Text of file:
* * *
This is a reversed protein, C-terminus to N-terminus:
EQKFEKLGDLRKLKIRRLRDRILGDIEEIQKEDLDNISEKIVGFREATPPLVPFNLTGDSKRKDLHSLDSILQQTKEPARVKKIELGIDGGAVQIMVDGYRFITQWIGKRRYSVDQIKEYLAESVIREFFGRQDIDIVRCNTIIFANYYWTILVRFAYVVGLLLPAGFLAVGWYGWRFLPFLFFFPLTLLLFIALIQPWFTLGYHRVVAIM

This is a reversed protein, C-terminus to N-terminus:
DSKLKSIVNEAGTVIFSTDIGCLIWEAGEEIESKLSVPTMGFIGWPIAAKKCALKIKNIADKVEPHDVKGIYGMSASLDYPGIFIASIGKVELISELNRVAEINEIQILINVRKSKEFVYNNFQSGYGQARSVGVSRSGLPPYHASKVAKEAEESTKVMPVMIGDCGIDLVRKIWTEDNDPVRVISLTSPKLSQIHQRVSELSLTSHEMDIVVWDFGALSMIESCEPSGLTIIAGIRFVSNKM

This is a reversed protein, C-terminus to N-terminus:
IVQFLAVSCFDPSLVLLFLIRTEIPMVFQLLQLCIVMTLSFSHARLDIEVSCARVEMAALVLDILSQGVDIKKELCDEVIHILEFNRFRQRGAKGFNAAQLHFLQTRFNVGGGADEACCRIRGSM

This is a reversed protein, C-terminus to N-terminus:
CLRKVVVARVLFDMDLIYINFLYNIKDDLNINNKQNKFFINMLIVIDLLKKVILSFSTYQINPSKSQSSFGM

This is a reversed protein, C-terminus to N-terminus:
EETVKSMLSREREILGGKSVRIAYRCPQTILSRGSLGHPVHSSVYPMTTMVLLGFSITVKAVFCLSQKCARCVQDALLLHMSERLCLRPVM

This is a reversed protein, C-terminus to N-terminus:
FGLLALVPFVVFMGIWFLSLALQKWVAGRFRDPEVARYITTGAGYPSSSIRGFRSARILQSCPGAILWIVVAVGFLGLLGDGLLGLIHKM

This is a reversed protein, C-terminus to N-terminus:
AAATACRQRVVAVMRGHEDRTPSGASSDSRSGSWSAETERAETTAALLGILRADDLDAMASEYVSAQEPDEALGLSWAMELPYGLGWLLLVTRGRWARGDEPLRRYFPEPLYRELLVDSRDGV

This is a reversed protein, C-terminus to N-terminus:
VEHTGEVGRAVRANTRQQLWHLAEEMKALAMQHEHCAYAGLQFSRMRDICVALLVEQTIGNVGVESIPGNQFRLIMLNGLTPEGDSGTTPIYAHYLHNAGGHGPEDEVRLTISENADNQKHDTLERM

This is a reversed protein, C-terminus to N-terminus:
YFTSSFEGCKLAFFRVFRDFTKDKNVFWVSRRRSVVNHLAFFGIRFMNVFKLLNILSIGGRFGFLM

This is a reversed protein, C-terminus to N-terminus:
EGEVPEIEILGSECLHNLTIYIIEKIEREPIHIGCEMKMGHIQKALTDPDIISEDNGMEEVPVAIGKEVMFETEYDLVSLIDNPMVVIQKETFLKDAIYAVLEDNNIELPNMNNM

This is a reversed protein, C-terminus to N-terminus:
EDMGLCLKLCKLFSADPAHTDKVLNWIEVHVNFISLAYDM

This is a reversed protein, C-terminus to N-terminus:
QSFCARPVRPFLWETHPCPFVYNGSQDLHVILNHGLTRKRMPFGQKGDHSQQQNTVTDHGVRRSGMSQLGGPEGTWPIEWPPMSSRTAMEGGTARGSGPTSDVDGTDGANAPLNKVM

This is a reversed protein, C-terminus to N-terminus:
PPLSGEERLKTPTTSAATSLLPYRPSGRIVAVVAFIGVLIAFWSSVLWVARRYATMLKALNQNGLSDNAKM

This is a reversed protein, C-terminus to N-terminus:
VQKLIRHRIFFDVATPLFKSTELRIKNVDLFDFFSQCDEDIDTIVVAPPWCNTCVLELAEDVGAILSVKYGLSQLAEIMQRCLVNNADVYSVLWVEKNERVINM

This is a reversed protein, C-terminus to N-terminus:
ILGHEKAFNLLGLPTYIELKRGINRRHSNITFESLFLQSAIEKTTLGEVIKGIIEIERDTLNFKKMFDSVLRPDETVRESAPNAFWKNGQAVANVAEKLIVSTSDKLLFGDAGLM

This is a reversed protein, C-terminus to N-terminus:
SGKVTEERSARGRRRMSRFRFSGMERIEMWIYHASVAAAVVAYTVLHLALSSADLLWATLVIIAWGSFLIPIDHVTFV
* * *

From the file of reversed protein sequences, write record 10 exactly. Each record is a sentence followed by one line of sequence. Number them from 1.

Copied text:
This is a reversed protein, C-terminus to N-terminus:
EGEVPEIEILGSECLHNLTIYIIEKIEREPIHIGCEMKMGHIQKALTDPDIISEDNGMEEVPVAIGKEVMFETEYDLVSLIDNPMVVIQKETFLKDAIYAVLEDNNIELPNMNNM